Bob Metcalfe has been involved—as a direct catalyst or a prominent observer—in a number of key milestones spanning the evolution of the IT industry: the birth of the Internet, the invention of Ethernet and local area networks, and the rapid adoption of the World Wide Web as the platform for linking information and people. Today, as a partner in Polaris Ventures, he invests in clean, low-cost energy solutions. Gil Press spoke to him at his office in Waltham, Massachusetts.
In the 20 years since the invention of the World Wide Web, what has surprised you most?
Bob Metcalfe: Tim Berners-Lee invented the URL, HTTP, and HTML standards. None of them is particularly impressive; so many high-tech people have found them to be in some way deficient. But Tim came up with three adequate standards that, when used together, ignited the explosive growth of the Web. The power of good standards is they leave you with no options. As we used to say about Ethernet, “anything which is not prohibited is mandatory.”
Think about that. We designed some plumbing at the lower levels of the hierarchy, and 17 years later Tim comes up with the World Wide Web, which Ethernet and TCP/IP carried just fine. That’s the surprise. What this has demonstrated is the efficacy of the layered architecture of the Internet. The Web demonstrates how powerful that is, both by being layered on top of things that were invented 17 years before, and by giving rise to amazing new functions in the following decades. Based on the artfulness of the design of the interfaces, you give rise to serendipity. In the design of his standards, Tim nailed down both expressive power and simplicity, allowing people to easily get started. It’s those three standards plus Mosaic, which added visual and graphical veneer, plus the evangelical verve of Tim Berners-Lee himself that were probably all pivotal in that early takeoff.
What has been a disappointment in the context of the World Wide Web—something you expected that didn’t pan out?
There’s no room for that. The Web has been so successful, there’s nothing disappointing about it. Tim Berners-Lee tells this joke, which I hasten to retell because it’s so good. He was introduced at a conference as the inventor of the World Wide Web. As often happens when someone is introduced that way, there are at least three people in the audience who want to fight about that, because they invented it or a friend of theirs invented it. Someone said, “You didn’t. You can’t have invented it. There’s just not enough time in the day for you to have typed in all that information.” That poor schlemiel completely missed the point that Tim didn’t create the World Wide Web. He created the mechanism by which many, many people could create the World Wide Web.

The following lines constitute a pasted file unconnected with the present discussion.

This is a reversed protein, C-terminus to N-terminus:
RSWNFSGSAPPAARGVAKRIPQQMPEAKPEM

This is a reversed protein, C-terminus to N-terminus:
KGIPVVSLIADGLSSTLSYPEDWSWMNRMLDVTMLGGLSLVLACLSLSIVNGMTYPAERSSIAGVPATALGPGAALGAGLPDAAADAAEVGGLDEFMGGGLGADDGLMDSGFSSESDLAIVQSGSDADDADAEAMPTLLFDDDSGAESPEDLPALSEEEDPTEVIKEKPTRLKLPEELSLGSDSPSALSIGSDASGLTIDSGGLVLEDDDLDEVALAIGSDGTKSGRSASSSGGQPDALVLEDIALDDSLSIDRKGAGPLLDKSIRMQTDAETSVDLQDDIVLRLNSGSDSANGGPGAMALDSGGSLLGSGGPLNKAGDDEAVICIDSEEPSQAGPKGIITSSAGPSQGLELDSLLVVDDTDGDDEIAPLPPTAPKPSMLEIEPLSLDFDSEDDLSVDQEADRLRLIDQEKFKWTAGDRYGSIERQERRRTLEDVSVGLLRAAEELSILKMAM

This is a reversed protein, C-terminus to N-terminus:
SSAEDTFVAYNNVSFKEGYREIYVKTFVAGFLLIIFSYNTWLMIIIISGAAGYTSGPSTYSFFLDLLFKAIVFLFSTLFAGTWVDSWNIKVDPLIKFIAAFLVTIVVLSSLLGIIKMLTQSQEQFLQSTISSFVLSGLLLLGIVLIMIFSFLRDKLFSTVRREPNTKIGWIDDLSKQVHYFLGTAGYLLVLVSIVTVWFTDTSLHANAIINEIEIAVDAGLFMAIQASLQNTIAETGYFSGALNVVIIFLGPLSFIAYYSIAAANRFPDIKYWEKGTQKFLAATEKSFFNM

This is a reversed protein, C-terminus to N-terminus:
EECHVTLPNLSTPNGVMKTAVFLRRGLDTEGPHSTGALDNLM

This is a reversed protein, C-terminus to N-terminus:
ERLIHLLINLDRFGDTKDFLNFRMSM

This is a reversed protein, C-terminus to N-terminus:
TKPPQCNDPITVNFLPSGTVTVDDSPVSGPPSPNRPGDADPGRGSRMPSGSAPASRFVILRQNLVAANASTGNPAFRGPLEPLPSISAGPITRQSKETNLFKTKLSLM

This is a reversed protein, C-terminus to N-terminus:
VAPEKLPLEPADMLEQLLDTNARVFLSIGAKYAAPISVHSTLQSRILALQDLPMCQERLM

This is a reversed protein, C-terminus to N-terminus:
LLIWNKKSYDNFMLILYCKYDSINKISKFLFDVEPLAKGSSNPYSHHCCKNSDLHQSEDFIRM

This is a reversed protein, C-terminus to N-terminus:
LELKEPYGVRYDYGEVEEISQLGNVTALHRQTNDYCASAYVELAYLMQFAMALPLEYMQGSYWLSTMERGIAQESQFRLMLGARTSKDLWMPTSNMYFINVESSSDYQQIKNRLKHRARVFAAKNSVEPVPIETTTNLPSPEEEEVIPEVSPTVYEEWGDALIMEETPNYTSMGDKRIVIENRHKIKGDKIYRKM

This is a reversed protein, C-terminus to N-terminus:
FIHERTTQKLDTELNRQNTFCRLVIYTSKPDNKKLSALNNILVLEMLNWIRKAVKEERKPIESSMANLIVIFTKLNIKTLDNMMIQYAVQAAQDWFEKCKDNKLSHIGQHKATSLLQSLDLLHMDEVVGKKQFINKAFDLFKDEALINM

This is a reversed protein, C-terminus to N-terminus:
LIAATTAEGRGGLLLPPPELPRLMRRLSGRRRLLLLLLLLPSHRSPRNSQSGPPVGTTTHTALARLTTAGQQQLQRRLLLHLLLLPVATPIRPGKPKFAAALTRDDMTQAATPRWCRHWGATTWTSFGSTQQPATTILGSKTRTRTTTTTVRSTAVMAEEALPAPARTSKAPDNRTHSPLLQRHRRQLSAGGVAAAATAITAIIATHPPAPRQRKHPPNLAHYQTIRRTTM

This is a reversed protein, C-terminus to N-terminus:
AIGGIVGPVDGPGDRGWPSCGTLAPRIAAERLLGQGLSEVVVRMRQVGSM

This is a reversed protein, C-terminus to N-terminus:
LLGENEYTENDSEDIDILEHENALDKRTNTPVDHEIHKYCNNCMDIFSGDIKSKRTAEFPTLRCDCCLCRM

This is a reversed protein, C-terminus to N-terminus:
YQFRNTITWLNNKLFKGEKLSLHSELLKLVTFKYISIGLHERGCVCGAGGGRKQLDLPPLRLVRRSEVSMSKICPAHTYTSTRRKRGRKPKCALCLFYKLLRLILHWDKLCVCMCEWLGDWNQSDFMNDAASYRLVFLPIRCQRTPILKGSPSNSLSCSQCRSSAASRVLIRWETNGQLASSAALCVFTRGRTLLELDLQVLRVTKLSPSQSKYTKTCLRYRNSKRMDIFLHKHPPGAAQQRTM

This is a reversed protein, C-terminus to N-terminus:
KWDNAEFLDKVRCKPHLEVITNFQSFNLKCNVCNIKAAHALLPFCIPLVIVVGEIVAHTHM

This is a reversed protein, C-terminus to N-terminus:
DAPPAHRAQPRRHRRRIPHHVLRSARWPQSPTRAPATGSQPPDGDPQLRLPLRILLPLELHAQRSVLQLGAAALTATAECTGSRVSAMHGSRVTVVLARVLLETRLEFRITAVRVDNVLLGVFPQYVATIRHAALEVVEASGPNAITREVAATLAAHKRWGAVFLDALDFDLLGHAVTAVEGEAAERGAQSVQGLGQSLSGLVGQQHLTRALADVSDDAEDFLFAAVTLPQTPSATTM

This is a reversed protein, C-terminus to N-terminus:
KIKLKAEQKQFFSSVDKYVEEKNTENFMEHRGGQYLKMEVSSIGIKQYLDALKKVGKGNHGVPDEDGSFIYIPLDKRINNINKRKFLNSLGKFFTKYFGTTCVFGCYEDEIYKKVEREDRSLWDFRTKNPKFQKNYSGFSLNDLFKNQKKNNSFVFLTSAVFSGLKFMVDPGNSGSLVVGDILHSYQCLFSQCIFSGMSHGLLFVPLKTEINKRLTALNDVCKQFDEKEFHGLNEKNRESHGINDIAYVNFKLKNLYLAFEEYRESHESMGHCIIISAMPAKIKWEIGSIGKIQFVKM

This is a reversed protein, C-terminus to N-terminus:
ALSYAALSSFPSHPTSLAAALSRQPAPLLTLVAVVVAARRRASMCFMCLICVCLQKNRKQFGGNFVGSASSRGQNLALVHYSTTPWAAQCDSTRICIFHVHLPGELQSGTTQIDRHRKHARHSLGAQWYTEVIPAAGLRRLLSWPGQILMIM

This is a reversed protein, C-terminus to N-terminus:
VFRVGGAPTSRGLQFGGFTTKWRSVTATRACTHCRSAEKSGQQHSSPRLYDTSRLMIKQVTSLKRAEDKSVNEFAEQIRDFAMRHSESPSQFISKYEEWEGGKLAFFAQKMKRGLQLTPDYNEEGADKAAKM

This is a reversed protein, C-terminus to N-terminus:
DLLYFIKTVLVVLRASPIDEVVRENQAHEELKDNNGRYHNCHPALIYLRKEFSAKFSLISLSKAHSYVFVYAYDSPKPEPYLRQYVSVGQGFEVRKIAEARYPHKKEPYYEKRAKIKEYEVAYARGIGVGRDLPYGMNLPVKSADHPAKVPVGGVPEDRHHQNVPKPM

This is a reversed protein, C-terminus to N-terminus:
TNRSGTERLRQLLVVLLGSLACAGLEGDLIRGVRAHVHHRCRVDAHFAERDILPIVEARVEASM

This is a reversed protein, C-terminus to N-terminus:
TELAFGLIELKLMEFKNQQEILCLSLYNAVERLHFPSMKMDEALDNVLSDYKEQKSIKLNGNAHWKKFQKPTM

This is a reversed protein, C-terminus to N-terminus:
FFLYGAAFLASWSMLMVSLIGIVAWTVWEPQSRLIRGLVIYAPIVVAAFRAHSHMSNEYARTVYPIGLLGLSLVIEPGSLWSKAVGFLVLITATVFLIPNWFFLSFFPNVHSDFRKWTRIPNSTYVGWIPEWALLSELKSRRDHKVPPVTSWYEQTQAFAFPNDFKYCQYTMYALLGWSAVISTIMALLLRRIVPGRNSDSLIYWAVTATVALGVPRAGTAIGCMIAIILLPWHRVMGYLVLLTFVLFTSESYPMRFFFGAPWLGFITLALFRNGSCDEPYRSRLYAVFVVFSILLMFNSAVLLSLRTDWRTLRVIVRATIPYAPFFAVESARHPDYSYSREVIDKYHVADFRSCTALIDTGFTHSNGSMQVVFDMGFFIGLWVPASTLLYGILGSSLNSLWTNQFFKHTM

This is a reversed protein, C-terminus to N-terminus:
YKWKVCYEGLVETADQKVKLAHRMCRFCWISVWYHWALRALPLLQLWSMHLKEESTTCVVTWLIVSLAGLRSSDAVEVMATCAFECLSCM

And the mechanism to connect not only information, as was his original vision, but now also connecting people with Web 2.0 applications. You recently started to use Twitter. Why?
I’m using Twitter because one of my partners, Mike Hirshland, accused me of having a generational problem. Young, hip people use social networks, and old farts don’t.
I used to be on the other side. I was helping to introduce LANs when there were all these old farts who thought that punch-cards were the way you did computing. The joke was that Ethernet would be adopted one funeral at a time. These people had to die. There was no way of changing their minds. So, I understand generational ossification. When my partner accused me of it, I decided to participate in this phenomenon so as to better understand it.
I’m beginning to find uses for Twitter. By tweeting my weight, I have involved my followers in a support group to help me lose weight. Knowing that I’m going to be tweeting my weight bears on my behavior. So there’s one application—the support group application.
My daughter is about to graduate from college, and she’s looking for a job. I have tweeted this fact, and I’m actually getting inquiries about my daughter from people who might want to see her résumé. So, that’s the job search application.
One of my hobbies is math puzzles, and I tweet them now and then. The most response I’ve ever gotten on Twitter was when I tweeted the fact that 111,111 squared equals 12,345,678,987,654,321. Then I noticed that in a lot of the re-tweets there was a tag that I was unaware of: number sign, nerd porn—this particular fact was considered nerd porn.
In the early 1990s, you argued in an InfoWorld column against wireless computing, advising readers to “wire up your homes and stay there.”
Let’s divide that into two discussions. I think that “wire up your home and stay there” is truer than ever. We’re at a time now where energy conservation is the next big thing, and one of the opportunities we have is the substitution of communication for transportation.
But you ask about one of my regrettable columns. In the early 1990s, there was a wireless bubble. There were a bunch of companies touting their modems and wireless mobility. But the modems didn’t work very well, and they were bigger than the computers. I said that wireless mobile PCs would be like porta-potties: Porta-potties are good and useful things, but as a general rule, the bathrooms that we use have pipes. So yes, there will be some wireless computers, but mostly we’ll use pipes because pipes have so much more capacity. I was right about it in 1993: That bubble burst, and all those mobile wireless companies went away.
I went on to say in my column that wireless computing will never be important. That’s where I went wrong, because along came Wi-Fi. When I was writing my column, I was often torn between being right and being interesting. Many columnists make the mistake of trying too hard to be interesting. You use various forms of hyperbole, like “There will never be anything like this.” Well, maybe there will be. But that’s not nearly as interesting as these hyperbolic comments.
I would like to point out that there is a figure of speech called hyperbole. It’s a Greek word. It’s been around for a long time, so I offer it in defense of some of my hyperbolic columns.
Around the same time, George Gilder coined the term “Metcalfe’s Law” to describe your idea that bigger networks are better. In the context of the layered architecture of the Internet, don’t you think one can apply “Metcalfe’s Law” to the layer of networking computers (the Internet), the layer of linking information (the Web), and finally, the layer of connecting people (Web 2.0)?